I don't doubt you can criticize defense spending and you can find waste, pork etc.  But you never hear calls to review the money spent on entitlements and social programs as if these are models of frugality and fiscal responsibility without pork or ear-marks.  You can just do a study on the amount of waste and fraud with medicare.  It is however clear that the national government is responsible for the defense of the Nation and we have faced continuing enemies: Nazism, Communism, now organized terrorism along with threats from Russia, China, Iran, Korea and similar hostile States.  It is not clear or the case that the Federal government is the answer to every social problem.  The Catholic principle of subsidiarity militates against this.  How about an analysis by  Maryann Love on the spending of the Health and Human Services Department for example?

lLetha Chamberlain
8 years 10 months ago

I'm sorry about the above comment... I'm sorry to see these "fighting" words from a supposedly Catholic (I can only assume-but he did not identify himself).  As someone who is dependent on these "pork programs"-being unemployable after working for forty years (hit by an uninsured driver to the tune of one million dollars in medical care and losses)... he obviously is not in touch with "normal life" that President FDR tried to help because of the lack of help from citizens and family for the elderly and impaired.  If this one (above) thinks, however, we (the aforementioned people being helped by "pork barrel" programs) are not worth anything-he does not believe in the Catholic faith, or the ability of these people to transform the world, as Jesus did.  Thank God, for this money-from it, we try (against the cultural biases and the medical system "take-over" of our lives) to do what Jesus did: give our sufferings for the good of the world and ourselves.  In the end-that is all anyone has, even the above commenter.

War, war, war!  Terrorism, smercherism... there is no terror, except the inner battle of each and every person dealing with their own alienations from this great God, Who loves us so much.

C Walter Mattingly
8 years 10 months ago

It is perplexing to see Franklin Roosevelt, who dragged this country into war, even provoking Geman uboat attacks (similar to what President Johnson did in the Tonkin incident), singled out as one to oppose fighting of any kind. And the article is correct to credit Defense Secretary Gates and his courageous stand against corporate and union forcesand the Dodds, Shelbys, and Murthas seeking to continue to lard their pork barrels, the outcome of which is by no means certain in the long run. But the true great cost of our defense is the compensation and especially the pensions, education benefits, and health insurance of veterans. A person who enters the service at 18 will receive retirement pay at 38 for what could be 3/4 of his adult life. Add to that the education and health care benefits, etc, and to really slow down our defense spending, it is obvious the personnel legacy costs will have to be addressed. This is not to say any of this is undeserving, only to suggest where the greatest cost issues reside.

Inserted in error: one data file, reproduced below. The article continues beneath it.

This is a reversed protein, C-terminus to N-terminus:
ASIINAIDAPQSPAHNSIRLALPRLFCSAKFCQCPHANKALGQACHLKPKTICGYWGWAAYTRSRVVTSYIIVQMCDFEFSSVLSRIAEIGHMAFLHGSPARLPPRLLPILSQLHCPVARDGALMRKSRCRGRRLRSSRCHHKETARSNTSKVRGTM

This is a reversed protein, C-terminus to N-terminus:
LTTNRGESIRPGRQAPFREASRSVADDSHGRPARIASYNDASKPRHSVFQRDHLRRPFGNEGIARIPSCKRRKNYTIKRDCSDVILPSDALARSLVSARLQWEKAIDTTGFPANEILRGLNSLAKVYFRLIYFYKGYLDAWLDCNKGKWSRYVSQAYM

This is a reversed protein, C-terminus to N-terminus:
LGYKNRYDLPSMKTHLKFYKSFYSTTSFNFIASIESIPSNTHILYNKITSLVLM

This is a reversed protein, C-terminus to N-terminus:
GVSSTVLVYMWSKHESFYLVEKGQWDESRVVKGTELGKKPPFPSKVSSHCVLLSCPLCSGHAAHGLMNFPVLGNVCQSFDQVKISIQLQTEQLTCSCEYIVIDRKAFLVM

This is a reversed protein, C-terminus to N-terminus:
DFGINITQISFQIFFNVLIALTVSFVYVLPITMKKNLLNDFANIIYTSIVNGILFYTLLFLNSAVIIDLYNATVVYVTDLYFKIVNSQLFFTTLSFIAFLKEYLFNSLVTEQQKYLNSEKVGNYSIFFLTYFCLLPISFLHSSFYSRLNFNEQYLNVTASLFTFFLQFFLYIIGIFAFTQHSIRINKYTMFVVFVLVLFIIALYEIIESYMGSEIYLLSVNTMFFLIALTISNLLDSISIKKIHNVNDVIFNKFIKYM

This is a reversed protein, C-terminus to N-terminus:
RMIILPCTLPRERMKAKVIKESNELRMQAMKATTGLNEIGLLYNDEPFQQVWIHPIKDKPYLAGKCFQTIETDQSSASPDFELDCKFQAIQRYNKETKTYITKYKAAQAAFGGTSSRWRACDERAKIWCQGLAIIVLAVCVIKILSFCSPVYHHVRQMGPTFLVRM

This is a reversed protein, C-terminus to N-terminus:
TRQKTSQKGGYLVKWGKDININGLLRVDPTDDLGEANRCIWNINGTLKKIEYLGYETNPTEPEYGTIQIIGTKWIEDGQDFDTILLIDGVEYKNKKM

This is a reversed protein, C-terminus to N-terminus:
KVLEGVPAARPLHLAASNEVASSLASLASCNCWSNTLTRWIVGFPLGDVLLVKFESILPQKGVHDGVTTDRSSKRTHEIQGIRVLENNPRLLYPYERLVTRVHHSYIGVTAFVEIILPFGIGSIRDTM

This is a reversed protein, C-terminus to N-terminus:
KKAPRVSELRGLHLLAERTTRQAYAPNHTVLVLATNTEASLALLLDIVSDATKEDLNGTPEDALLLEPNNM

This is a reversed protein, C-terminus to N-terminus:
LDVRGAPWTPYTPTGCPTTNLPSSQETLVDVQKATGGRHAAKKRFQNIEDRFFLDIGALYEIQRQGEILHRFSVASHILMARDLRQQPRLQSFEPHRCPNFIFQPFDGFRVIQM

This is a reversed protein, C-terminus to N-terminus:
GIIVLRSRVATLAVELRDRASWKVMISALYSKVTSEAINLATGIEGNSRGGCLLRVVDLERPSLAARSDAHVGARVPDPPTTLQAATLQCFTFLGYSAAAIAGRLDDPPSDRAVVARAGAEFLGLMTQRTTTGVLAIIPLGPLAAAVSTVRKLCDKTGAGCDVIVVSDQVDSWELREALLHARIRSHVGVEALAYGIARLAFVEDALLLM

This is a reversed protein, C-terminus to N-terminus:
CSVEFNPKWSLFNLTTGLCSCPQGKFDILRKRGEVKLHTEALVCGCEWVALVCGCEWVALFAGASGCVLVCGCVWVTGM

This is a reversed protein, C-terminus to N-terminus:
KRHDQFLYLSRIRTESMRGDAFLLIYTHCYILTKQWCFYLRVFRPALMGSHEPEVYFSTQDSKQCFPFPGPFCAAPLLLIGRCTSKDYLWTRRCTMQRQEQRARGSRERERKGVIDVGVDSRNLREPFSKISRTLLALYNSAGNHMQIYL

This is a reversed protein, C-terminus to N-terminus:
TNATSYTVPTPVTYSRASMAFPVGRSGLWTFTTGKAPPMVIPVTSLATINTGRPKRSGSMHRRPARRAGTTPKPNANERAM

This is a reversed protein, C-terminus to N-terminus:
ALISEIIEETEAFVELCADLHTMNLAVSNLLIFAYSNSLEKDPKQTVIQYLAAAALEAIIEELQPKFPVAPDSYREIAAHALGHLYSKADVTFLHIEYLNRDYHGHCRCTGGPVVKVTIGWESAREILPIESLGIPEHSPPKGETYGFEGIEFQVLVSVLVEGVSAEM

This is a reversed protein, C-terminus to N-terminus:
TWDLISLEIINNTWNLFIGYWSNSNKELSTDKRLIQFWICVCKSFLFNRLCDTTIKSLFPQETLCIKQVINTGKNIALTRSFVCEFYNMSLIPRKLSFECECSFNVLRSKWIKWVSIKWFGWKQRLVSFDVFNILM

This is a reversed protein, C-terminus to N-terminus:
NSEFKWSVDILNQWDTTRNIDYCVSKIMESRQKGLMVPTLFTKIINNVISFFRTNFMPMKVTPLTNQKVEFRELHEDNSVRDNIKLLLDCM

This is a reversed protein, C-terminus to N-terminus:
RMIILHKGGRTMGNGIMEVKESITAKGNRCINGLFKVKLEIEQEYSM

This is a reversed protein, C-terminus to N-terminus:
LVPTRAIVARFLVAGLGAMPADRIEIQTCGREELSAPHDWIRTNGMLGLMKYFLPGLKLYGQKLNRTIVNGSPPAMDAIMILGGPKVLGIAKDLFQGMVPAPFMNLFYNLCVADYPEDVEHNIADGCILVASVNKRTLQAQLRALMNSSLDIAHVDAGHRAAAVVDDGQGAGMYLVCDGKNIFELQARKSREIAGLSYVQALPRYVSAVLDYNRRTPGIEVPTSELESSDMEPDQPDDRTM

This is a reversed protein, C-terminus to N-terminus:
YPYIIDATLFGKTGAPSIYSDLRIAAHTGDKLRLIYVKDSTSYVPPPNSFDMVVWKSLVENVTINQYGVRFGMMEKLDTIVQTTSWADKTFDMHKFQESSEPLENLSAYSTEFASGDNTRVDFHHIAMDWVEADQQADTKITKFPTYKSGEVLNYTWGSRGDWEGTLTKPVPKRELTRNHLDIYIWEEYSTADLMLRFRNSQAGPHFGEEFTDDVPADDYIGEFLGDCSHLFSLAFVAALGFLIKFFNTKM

8 years 10 months ago
Maryann Cusimano Love justifiably points out the incredible waste in Defense programs. And, to her credit she allots that blame not just to the Military and their contractors but also to the Legislators. I would be interested to know what her solution is to the issue.

Bureaucracies are inherently wasteful and inefficient. The Defense Department and the Department of Health and Human Serivces are bureaucracies. Waste of tax payer dollars should be investigated wherever it exists. Talking about it is easy; doing something about it is an entirely different story. In my (perhaps unenlightened) opinion, the root of the problem with defense spending rests with the congress, not with the military.

Let me try to illustrate how difficult this problem is. Take as an example, the F-35 program. It is unnecessary and should be replaced with considerably less expensive UAVs. But, the problem is that the productions of the aircraft is spread over 44 states. Which congressman or Senator is going to blink?


The latest from america

I have found that praying 15 minutes every day is an important form of self-care.
Michael R. Lovell January 16, 2019
Cardinal Donald W. Wuerl, Washington's retired archbishop, apologized Jan. 15 for what he called a "lapse of memory," clarifying that he knew of at least one abuse allegation against former U.S. Cardinal Theodore E. McCarrick, but he had "forgotten" about it.
Pope Francis meets with the leadership of the Chilean bishops' conference at the Vatican on Jan. 14 to talk about the sex abuse crisis affecting the church in Chile. (CNS photo/Vatican Media)
The pope wants the February summit “to be an assembly of pastors, not an academic conference—a meeting characterized by prayer and discernment, a catechetical and working gathering.”
Gerard O’ConnellJanuary 16, 2019
This week on “Inside the Vatican,” we explore the topic of women deacons.
Colleen DulleJanuary 16, 2019